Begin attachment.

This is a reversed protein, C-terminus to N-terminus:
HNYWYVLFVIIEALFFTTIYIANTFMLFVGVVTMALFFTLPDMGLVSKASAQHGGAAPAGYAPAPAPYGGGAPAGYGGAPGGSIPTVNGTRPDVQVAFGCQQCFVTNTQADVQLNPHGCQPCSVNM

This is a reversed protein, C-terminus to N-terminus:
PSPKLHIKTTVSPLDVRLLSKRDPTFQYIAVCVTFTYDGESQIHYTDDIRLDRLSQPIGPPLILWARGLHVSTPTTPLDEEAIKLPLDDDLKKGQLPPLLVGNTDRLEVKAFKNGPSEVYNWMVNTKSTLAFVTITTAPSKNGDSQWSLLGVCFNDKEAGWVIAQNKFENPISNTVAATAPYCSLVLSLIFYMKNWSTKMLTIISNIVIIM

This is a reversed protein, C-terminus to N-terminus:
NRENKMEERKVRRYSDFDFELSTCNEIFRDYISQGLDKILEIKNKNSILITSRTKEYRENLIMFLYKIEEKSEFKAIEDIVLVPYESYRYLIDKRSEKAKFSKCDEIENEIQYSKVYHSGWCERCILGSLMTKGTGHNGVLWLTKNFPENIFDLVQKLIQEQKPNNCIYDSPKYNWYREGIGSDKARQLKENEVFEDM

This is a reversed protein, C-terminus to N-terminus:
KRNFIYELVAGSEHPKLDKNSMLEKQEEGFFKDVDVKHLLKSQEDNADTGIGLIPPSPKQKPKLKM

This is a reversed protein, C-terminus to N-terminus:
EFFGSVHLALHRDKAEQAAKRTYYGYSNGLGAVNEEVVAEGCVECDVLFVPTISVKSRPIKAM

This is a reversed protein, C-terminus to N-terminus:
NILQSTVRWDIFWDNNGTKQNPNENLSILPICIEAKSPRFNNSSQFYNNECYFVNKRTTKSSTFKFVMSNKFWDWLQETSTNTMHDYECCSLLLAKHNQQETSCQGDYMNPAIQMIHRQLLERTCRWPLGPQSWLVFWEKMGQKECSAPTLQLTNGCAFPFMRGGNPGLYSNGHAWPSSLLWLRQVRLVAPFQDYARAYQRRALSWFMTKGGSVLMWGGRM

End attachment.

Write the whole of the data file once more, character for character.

This is a reversed protein, C-terminus to N-terminus:
HNYWYVLFVIIEALFFTTIYIANTFMLFVGVVTMALFFTLPDMGLVSKASAQHGGAAPAGYAPAPAPYGGGAPAGYGGAPGGSIPTVNGTRPDVQVAFGCQQCFVTNTQADVQLNPHGCQPCSVNM

This is a reversed protein, C-terminus to N-terminus:
PSPKLHIKTTVSPLDVRLLSKRDPTFQYIAVCVTFTYDGESQIHYTDDIRLDRLSQPIGPPLILWARGLHVSTPTTPLDEEAIKLPLDDDLKKGQLPPLLVGNTDRLEVKAFKNGPSEVYNWMVNTKSTLAFVTITTAPSKNGDSQWSLLGVCFNDKEAGWVIAQNKFENPISNTVAATAPYCSLVLSLIFYMKNWSTKMLTIISNIVIIM

This is a reversed protein, C-terminus to N-terminus:
NRENKMEERKVRRYSDFDFELSTCNEIFRDYISQGLDKILEIKNKNSILITSRTKEYRENLIMFLYKIEEKSEFKAIEDIVLVPYESYRYLIDKRSEKAKFSKCDEIENEIQYSKVYHSGWCERCILGSLMTKGTGHNGVLWLTKNFPENIFDLVQKLIQEQKPNNCIYDSPKYNWYREGIGSDKARQLKENEVFEDM

This is a reversed protein, C-terminus to N-terminus:
KRNFIYELVAGSEHPKLDKNSMLEKQEEGFFKDVDVKHLLKSQEDNADTGIGLIPPSPKQKPKLKM

This is a reversed protein, C-terminus to N-terminus:
EFFGSVHLALHRDKAEQAAKRTYYGYSNGLGAVNEEVVAEGCVECDVLFVPTISVKSRPIKAM

This is a reversed protein, C-terminus to N-terminus:
NILQSTVRWDIFWDNNGTKQNPNENLSILPICIEAKSPRFNNSSQFYNNECYFVNKRTTKSSTFKFVMSNKFWDWLQETSTNTMHDYECCSLLLAKHNQQETSCQGDYMNPAIQMIHRQLLERTCRWPLGPQSWLVFWEKMGQKECSAPTLQLTNGCAFPFMRGGNPGLYSNGHAWPSSLLWLRQVRLVAPFQDYARAYQRRALSWFMTKGGSVLMWGGRM